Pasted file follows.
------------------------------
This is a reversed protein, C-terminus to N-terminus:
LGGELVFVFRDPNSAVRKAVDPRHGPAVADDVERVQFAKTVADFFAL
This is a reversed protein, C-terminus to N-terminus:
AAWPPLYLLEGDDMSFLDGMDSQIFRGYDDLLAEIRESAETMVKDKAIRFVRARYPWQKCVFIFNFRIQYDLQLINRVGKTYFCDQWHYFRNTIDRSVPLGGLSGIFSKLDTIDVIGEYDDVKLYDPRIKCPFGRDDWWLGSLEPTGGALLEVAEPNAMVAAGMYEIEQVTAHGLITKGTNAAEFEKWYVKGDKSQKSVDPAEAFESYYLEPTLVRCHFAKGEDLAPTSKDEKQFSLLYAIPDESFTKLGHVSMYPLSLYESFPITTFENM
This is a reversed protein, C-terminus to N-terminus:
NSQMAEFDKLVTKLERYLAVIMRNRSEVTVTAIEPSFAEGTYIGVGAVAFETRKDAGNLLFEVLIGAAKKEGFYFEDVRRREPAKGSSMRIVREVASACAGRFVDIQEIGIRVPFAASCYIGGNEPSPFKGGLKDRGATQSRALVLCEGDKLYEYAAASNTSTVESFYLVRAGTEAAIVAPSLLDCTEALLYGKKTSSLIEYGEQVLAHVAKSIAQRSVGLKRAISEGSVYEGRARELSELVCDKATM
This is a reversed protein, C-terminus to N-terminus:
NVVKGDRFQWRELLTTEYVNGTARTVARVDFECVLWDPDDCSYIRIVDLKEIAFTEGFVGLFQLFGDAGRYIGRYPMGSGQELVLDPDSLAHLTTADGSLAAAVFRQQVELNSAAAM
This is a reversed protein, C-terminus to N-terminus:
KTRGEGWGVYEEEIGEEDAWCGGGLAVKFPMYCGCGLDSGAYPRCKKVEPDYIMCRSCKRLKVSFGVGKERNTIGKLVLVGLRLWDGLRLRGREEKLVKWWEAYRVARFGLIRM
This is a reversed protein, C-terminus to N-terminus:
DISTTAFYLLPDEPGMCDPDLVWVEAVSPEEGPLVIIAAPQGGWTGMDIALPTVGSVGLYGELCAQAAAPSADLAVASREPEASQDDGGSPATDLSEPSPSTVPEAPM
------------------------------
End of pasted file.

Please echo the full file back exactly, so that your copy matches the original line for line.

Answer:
This is a reversed protein, C-terminus to N-terminus:
LGGELVFVFRDPNSAVRKAVDPRHGPAVADDVERVQFAKTVADFFAL
This is a reversed protein, C-terminus to N-terminus:
AAWPPLYLLEGDDMSFLDGMDSQIFRGYDDLLAEIRESAETMVKDKAIRFVRARYPWQKCVFIFNFRIQYDLQLINRVGKTYFCDQWHYFRNTIDRSVPLGGLSGIFSKLDTIDVIGEYDDVKLYDPRIKCPFGRDDWWLGSLEPTGGALLEVAEPNAMVAAGMYEIEQVTAHGLITKGTNAAEFEKWYVKGDKSQKSVDPAEAFESYYLEPTLVRCHFAKGEDLAPTSKDEKQFSLLYAIPDESFTKLGHVSMYPLSLYESFPITTFENM
This is a reversed protein, C-terminus to N-terminus:
NSQMAEFDKLVTKLERYLAVIMRNRSEVTVTAIEPSFAEGTYIGVGAVAFETRKDAGNLLFEVLIGAAKKEGFYFEDVRRREPAKGSSMRIVREVASACAGRFVDIQEIGIRVPFAASCYIGGNEPSPFKGGLKDRGATQSRALVLCEGDKLYEYAAASNTSTVESFYLVRAGTEAAIVAPSLLDCTEALLYGKKTSSLIEYGEQVLAHVAKSIAQRSVGLKRAISEGSVYEGRARELSELVCDKATM
This is a reversed protein, C-terminus to N-terminus:
NVVKGDRFQWRELLTTEYVNGTARTVARVDFECVLWDPDDCSYIRIVDLKEIAFTEGFVGLFQLFGDAGRYIGRYPMGSGQELVLDPDSLAHLTTADGSLAAAVFRQQVELNSAAAM
This is a reversed protein, C-terminus to N-terminus:
KTRGEGWGVYEEEIGEEDAWCGGGLAVKFPMYCGCGLDSGAYPRCKKVEPDYIMCRSCKRLKVSFGVGKERNTIGKLVLVGLRLWDGLRLRGREEKLVKWWEAYRVARFGLIRM
This is a reversed protein, C-terminus to N-terminus:
DISTTAFYLLPDEPGMCDPDLVWVEAVSPEEGPLVIIAAPQGGWTGMDIALPTVGSVGLYGELCAQAAAPSADLAVASREPEASQDDGGSPATDLSEPSPSTVPEAPM